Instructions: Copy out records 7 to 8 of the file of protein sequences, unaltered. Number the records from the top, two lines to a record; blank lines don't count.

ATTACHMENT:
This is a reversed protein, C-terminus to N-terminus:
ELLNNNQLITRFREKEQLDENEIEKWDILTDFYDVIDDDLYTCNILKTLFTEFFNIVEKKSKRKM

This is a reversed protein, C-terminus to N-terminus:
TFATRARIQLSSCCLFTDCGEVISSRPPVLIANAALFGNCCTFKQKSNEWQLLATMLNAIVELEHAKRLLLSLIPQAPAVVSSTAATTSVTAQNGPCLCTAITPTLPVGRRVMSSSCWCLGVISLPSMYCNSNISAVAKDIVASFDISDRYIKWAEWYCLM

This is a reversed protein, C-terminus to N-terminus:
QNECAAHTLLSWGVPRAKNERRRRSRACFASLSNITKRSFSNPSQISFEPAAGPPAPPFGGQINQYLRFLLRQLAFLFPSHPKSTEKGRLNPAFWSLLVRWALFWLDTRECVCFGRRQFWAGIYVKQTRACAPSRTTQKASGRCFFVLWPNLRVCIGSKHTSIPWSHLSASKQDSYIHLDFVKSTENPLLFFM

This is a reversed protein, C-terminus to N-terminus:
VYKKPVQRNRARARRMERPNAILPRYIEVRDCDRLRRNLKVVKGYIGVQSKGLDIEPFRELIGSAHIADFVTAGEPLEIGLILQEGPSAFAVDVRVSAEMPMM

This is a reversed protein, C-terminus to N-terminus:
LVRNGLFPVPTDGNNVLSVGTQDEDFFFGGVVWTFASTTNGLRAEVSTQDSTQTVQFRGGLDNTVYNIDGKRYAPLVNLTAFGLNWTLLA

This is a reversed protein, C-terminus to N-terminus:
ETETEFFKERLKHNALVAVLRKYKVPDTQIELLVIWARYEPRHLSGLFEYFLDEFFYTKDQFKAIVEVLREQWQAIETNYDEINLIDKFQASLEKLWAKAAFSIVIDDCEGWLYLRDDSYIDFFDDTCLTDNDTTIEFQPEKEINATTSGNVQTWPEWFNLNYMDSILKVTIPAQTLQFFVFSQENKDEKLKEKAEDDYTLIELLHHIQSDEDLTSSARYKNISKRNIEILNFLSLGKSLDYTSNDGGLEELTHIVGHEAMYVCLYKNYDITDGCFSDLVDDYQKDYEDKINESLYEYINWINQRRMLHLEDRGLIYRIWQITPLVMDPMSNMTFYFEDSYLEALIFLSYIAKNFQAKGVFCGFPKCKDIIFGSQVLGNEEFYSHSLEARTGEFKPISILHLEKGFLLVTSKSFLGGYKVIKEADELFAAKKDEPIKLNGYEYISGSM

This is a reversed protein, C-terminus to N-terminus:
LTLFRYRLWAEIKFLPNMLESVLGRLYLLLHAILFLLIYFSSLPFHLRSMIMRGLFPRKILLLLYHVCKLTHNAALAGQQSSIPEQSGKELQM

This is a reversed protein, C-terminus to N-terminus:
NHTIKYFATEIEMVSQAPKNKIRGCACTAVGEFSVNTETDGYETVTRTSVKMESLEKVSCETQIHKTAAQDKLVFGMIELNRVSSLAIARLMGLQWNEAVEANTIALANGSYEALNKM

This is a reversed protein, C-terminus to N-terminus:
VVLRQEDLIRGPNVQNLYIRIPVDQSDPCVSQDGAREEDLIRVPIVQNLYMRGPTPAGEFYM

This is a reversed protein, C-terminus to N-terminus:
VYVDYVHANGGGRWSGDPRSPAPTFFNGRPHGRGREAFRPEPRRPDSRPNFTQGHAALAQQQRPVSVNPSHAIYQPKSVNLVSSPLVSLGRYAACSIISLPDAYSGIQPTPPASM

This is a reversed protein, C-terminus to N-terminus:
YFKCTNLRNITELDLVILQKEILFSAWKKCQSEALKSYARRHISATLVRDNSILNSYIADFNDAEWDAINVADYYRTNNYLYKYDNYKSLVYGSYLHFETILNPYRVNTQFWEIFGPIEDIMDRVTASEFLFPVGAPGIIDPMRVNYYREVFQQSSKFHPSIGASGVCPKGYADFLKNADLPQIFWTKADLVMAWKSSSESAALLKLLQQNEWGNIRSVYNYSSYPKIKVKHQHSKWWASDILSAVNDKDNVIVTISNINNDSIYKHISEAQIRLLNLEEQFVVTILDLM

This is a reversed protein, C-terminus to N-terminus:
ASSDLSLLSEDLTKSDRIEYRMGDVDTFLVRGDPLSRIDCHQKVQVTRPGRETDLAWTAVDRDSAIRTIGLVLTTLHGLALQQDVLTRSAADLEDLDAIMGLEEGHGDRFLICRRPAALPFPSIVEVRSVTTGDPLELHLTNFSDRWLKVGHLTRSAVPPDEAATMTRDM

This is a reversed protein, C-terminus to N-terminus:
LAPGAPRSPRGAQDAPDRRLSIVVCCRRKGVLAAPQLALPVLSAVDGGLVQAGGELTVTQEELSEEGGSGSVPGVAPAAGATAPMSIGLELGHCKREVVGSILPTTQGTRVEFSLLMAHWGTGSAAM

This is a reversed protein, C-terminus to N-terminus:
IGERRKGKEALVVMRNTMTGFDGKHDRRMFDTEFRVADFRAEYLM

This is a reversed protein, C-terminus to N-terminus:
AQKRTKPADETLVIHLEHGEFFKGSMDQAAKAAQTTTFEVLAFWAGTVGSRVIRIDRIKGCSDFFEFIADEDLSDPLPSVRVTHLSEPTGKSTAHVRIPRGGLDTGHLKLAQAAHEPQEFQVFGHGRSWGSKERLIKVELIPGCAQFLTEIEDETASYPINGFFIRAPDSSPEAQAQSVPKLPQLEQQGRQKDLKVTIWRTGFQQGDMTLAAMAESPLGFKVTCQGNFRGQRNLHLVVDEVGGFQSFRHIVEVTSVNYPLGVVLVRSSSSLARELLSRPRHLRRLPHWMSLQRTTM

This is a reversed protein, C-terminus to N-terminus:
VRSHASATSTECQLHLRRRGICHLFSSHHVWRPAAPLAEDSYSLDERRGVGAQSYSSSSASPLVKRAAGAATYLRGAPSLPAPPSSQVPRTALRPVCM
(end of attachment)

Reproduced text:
This is a reversed protein, C-terminus to N-terminus:
LTLFRYRLWAEIKFLPNMLESVLGRLYLLLHAILFLLIYFSSLPFHLRSMIMRGLFPRKILLLLYHVCKLTHNAALAGQQSSIPEQSGKELQM

This is a reversed protein, C-terminus to N-terminus:
NHTIKYFATEIEMVSQAPKNKIRGCACTAVGEFSVNTETDGYETVTRTSVKMESLEKVSCETQIHKTAAQDKLVFGMIELNRVSSLAIARLMGLQWNEAVEANTIALANGSYEALNKM